In the sport, physical activity, and aging literature, much attention has been given to the importance of physical activity and sport involvement for the elderly. Most of the literature, however, has focused on the continuity of physical activity among older adults. The purpose of this study was to extend the understanding of older sport participants by conducting a case study of Max Springer, a male, White master runner (88 years old). We assumed that continuity in sport would represent a primary adaptive strategy for coping with the aging process. In addition to two in-depth interviews with Max, the authors interviewed various other “participants” regarding their perceptions of Max as an older runner. From deductive analysis of the interview material, the following themes emerged as figural to Max’s experience as an older runner: tradition of always being physically active, I’m not an athlete, being of senior age, meaning and philosophy of running, and significance of social support.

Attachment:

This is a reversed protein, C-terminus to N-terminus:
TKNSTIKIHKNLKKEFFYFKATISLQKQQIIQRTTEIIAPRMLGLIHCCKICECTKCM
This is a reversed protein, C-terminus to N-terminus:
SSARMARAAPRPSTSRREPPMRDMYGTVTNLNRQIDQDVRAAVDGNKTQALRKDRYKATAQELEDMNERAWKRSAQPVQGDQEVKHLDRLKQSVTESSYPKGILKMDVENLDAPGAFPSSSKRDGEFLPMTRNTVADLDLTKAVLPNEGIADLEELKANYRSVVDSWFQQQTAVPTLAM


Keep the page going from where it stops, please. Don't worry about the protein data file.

Roper is with the Dept. of Kinesiology, Temple University, Philadelphia, PA 19122. Molnar is with the Dept. of Kinesiology, University of Texas–Pan American, Edinburg, TX 78539-2999. Wrisberg is with the Dept. of Sport and Leisure Studies, University of Tennessee, Knoxville, TN 37996-2700.